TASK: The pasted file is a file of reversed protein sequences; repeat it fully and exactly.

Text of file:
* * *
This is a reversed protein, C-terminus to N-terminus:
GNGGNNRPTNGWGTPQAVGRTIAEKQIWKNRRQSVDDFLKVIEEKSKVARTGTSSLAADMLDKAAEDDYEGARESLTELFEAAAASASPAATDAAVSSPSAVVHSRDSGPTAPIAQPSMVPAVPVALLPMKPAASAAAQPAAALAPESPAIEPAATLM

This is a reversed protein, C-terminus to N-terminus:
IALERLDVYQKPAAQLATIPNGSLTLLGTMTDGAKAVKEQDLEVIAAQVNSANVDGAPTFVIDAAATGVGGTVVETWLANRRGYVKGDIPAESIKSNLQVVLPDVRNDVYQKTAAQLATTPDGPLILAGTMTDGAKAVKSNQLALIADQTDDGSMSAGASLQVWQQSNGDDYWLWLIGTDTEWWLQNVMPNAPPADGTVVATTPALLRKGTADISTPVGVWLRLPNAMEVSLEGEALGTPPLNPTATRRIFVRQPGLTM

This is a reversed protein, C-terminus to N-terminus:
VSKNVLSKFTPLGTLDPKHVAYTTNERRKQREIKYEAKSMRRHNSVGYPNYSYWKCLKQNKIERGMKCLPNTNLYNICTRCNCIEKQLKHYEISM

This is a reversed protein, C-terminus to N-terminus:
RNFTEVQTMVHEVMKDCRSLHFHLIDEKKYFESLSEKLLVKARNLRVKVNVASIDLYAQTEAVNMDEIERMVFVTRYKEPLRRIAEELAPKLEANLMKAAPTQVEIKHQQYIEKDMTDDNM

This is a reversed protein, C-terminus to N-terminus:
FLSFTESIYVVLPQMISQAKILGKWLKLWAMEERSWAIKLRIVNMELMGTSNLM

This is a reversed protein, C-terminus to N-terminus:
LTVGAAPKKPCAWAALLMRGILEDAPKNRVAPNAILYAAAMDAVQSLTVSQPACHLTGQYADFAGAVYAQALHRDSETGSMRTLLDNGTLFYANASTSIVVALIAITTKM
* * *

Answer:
This is a reversed protein, C-terminus to N-terminus:
GNGGNNRPTNGWGTPQAVGRTIAEKQIWKNRRQSVDDFLKVIEEKSKVARTGTSSLAADMLDKAAEDDYEGARESLTELFEAAAASASPAATDAAVSSPSAVVHSRDSGPTAPIAQPSMVPAVPVALLPMKPAASAAAQPAAALAPESPAIEPAATLM

This is a reversed protein, C-terminus to N-terminus:
IALERLDVYQKPAAQLATIPNGSLTLLGTMTDGAKAVKEQDLEVIAAQVNSANVDGAPTFVIDAAATGVGGTVVETWLANRRGYVKGDIPAESIKSNLQVVLPDVRNDVYQKTAAQLATTPDGPLILAGTMTDGAKAVKSNQLALIADQTDDGSMSAGASLQVWQQSNGDDYWLWLIGTDTEWWLQNVMPNAPPADGTVVATTPALLRKGTADISTPVGVWLRLPNAMEVSLEGEALGTPPLNPTATRRIFVRQPGLTM

This is a reversed protein, C-terminus to N-terminus:
VSKNVLSKFTPLGTLDPKHVAYTTNERRKQREIKYEAKSMRRHNSVGYPNYSYWKCLKQNKIERGMKCLPNTNLYNICTRCNCIEKQLKHYEISM

This is a reversed protein, C-terminus to N-terminus:
RNFTEVQTMVHEVMKDCRSLHFHLIDEKKYFESLSEKLLVKARNLRVKVNVASIDLYAQTEAVNMDEIERMVFVTRYKEPLRRIAEELAPKLEANLMKAAPTQVEIKHQQYIEKDMTDDNM

This is a reversed protein, C-terminus to N-terminus:
FLSFTESIYVVLPQMISQAKILGKWLKLWAMEERSWAIKLRIVNMELMGTSNLM

This is a reversed protein, C-terminus to N-terminus:
LTVGAAPKKPCAWAALLMRGILEDAPKNRVAPNAILYAAAMDAVQSLTVSQPACHLTGQYADFAGAVYAQALHRDSETGSMRTLLDNGTLFYANASTSIVVALIAITTKM